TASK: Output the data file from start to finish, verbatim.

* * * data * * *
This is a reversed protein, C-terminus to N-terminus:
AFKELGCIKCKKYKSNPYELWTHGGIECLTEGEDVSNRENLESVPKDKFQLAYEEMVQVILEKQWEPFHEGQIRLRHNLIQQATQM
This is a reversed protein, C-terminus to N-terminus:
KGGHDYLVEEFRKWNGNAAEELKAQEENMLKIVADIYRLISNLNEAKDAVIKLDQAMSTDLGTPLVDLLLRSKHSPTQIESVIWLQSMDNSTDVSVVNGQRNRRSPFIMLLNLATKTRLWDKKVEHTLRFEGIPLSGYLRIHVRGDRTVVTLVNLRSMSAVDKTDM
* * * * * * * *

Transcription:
This is a reversed protein, C-terminus to N-terminus:
AFKELGCIKCKKYKSNPYELWTHGGIECLTEGEDVSNRENLESVPKDKFQLAYEEMVQVILEKQWEPFHEGQIRLRHNLIQQATQM
This is a reversed protein, C-terminus to N-terminus:
KGGHDYLVEEFRKWNGNAAEELKAQEENMLKIVADIYRLISNLNEAKDAVIKLDQAMSTDLGTPLVDLLLRSKHSPTQIESVIWLQSMDNSTDVSVVNGQRNRRSPFIMLLNLATKTRLWDKKVEHTLRFEGIPLSGYLRIHVRGDRTVVTLVNLRSMSAVDKTDM